Prepare today for timing disruptions tomorrow

November 13, 2018  - By

When a Pennsylvania county’s 911 system suddenly went down without warning, garbled messages across the network impacted fire and police agencies’ ability to respond to emergency messages. The issue was traced to a firmware malfunction on communications equipment, related to provision of GPS timing. The firmware had not been updated for 19-1/2 years. Why should it have been?  Everything was working fine — until it didn’t.

Test lab set-up. Photo: Orolia

Test lab set-up. Photo: Orolia

In addition to increased jamming and spoofing threats, GPS has a “week rollover event” set to happen in April 2019. If the GPS receivers found at the heart of many critical systems do not handle this properly, any number of failures can occur.

Without GPS timing, everything slows down, has less capacity and becomes more dangerous.

This Thursday, a complimentary webinar outlines test plans for GNSS equipment used in critical timing applications, discusses the need for assured access to accurate timing across financial institutions, industrial automation, telecommunications, transportation, the power grid and elsewhere — and defines just what “assured” access means and how crucial the “assured” part is — and finally reviews some recent mishaps and near-disasters caused by interrupted or inaccurate timing.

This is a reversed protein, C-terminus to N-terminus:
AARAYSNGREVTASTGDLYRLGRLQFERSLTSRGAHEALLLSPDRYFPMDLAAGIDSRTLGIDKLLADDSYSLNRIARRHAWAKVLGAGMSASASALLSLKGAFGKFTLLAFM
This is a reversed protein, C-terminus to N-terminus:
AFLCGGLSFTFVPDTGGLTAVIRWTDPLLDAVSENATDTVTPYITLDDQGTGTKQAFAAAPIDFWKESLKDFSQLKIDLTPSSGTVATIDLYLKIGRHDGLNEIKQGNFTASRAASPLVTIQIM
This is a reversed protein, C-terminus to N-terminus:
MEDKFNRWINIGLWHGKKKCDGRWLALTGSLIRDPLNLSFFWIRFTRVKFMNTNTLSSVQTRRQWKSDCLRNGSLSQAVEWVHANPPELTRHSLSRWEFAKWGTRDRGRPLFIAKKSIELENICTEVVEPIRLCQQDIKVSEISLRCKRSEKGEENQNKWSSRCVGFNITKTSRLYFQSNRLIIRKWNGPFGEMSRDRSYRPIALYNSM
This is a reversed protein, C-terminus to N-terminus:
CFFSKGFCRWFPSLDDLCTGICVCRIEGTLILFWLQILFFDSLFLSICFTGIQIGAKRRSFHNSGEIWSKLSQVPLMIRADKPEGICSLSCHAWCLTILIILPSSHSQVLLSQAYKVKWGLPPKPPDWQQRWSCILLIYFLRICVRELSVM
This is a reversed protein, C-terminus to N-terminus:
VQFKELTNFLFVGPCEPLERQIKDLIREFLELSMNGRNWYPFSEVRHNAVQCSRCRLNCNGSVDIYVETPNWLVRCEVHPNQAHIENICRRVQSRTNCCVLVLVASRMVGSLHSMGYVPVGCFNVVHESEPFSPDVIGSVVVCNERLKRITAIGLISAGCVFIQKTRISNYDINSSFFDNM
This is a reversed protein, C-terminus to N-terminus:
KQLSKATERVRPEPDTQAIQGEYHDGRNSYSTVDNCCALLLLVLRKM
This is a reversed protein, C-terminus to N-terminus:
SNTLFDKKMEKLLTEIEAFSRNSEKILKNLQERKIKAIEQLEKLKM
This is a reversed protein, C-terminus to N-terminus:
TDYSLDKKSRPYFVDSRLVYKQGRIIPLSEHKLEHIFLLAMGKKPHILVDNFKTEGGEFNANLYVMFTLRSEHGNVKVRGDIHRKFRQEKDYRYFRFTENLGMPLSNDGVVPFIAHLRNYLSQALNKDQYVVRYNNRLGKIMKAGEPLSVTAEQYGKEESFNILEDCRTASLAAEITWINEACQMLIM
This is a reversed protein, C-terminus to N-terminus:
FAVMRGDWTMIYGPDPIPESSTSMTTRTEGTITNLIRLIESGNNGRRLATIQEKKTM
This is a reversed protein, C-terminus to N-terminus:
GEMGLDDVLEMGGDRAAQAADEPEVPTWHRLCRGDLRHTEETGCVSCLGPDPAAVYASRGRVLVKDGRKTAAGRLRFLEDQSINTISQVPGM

Speaking on the 1-hour webinar are Lisa Perdue, product manager and applications engineer, Orolia; Stefania Römisch, leader, the Atomic Standards Group at the National Institute of Standards and Technology; and Dana Goward, president, Resilient Navigation and Timing Foundation.

Following each speaker’s 12- to 15-minute slide presentation, a live Q&A period with the audience will explore particular issues and concerns.

The webinar, taking place 1 p.m. ET Nov. 15, is sponsored by OroliaRegister here (free).